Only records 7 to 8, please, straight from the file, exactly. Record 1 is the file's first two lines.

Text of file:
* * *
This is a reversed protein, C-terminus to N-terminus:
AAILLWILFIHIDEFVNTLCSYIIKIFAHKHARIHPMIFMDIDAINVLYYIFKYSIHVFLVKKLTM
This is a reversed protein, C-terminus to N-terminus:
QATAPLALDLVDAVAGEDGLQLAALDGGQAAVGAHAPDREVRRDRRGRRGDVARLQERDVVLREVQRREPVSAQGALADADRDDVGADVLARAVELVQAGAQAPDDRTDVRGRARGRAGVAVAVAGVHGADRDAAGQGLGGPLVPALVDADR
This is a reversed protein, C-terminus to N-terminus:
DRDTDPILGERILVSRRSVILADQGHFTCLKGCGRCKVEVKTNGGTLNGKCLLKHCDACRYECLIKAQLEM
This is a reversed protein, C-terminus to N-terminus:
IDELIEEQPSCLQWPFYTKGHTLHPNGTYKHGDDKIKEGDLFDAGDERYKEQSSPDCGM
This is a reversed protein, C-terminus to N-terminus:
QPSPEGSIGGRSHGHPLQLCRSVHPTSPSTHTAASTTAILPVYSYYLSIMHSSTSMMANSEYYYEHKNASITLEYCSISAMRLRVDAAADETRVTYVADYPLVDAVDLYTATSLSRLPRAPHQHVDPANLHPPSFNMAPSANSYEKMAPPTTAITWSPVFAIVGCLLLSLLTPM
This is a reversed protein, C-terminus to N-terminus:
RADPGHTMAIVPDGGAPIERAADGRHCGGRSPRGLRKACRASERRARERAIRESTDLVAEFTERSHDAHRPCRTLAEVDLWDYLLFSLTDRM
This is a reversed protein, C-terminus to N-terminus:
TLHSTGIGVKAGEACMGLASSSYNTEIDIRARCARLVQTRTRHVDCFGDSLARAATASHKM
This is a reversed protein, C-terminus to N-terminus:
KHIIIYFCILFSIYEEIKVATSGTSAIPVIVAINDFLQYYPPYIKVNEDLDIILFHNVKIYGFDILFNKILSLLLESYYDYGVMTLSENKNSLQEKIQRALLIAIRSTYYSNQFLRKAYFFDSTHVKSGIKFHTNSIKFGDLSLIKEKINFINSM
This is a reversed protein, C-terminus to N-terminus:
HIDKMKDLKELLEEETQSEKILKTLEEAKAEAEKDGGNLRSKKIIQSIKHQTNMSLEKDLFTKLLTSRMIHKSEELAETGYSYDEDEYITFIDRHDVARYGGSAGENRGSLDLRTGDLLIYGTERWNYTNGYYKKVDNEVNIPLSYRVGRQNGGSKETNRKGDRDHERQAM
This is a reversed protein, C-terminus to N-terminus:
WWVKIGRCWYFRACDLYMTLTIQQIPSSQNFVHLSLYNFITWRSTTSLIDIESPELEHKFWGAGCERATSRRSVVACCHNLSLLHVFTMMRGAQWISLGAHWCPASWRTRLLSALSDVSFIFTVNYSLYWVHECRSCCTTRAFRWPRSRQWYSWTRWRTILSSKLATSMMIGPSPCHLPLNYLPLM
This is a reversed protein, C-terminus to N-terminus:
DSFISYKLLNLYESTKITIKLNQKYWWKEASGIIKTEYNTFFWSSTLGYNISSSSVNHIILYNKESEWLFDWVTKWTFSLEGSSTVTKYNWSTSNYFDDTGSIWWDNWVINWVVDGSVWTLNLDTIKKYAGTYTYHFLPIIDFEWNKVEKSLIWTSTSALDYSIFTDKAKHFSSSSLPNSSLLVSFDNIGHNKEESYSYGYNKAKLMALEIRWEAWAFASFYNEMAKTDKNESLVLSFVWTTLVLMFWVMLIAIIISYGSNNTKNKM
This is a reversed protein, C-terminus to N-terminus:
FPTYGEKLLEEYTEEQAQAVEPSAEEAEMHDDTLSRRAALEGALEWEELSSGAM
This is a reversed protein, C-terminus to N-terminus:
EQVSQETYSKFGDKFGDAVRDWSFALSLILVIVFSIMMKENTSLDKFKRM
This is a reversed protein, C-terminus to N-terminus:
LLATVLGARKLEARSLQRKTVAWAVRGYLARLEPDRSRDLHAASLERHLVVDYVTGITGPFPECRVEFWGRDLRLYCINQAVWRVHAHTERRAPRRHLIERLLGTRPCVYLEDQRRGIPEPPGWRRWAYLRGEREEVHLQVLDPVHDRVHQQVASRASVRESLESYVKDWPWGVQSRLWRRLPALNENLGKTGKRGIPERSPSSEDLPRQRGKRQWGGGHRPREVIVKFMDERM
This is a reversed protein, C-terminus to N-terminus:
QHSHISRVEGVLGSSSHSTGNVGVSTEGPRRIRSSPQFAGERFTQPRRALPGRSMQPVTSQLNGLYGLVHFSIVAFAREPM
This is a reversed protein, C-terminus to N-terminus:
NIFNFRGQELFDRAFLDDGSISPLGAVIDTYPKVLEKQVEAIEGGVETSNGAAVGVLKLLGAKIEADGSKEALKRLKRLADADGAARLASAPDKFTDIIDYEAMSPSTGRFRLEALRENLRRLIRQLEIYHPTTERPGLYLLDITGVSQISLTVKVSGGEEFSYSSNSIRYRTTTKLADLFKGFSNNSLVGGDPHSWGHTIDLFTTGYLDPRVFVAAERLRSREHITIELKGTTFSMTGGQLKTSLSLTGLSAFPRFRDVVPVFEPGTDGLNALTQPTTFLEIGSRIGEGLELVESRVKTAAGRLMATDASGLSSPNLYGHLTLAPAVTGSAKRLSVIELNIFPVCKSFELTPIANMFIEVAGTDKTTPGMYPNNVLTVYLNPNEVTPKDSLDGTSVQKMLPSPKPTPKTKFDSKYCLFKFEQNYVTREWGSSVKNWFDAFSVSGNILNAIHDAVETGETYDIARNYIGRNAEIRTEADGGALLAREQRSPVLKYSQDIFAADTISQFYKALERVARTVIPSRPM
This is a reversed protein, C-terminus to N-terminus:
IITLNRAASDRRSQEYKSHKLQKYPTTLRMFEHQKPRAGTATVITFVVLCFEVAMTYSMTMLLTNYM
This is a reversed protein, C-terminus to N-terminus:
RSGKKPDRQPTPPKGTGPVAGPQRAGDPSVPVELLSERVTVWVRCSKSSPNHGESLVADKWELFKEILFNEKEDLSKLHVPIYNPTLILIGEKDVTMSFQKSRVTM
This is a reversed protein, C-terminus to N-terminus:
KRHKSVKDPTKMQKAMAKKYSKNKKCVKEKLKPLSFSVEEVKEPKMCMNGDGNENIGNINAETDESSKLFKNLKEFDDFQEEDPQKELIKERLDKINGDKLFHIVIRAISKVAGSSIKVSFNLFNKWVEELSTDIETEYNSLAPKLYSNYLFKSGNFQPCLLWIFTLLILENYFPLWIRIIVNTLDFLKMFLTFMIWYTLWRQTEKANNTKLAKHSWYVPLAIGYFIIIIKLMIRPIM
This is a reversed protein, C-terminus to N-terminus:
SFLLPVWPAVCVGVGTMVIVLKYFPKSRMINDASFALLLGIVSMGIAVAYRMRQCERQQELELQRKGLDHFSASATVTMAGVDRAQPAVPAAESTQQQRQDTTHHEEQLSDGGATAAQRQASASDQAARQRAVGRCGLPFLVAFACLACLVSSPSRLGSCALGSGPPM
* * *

This is a reversed protein, C-terminus to N-terminus:
TLHSTGIGVKAGEACMGLASSSYNTEIDIRARCARLVQTRTRHVDCFGDSLARAATASHKM
This is a reversed protein, C-terminus to N-terminus:
KHIIIYFCILFSIYEEIKVATSGTSAIPVIVAINDFLQYYPPYIKVNEDLDIILFHNVKIYGFDILFNKILSLLLESYYDYGVMTLSENKNSLQEKIQRALLIAIRSTYYSNQFLRKAYFFDSTHVKSGIKFHTNSIKFGDLSLIKEKINFINSM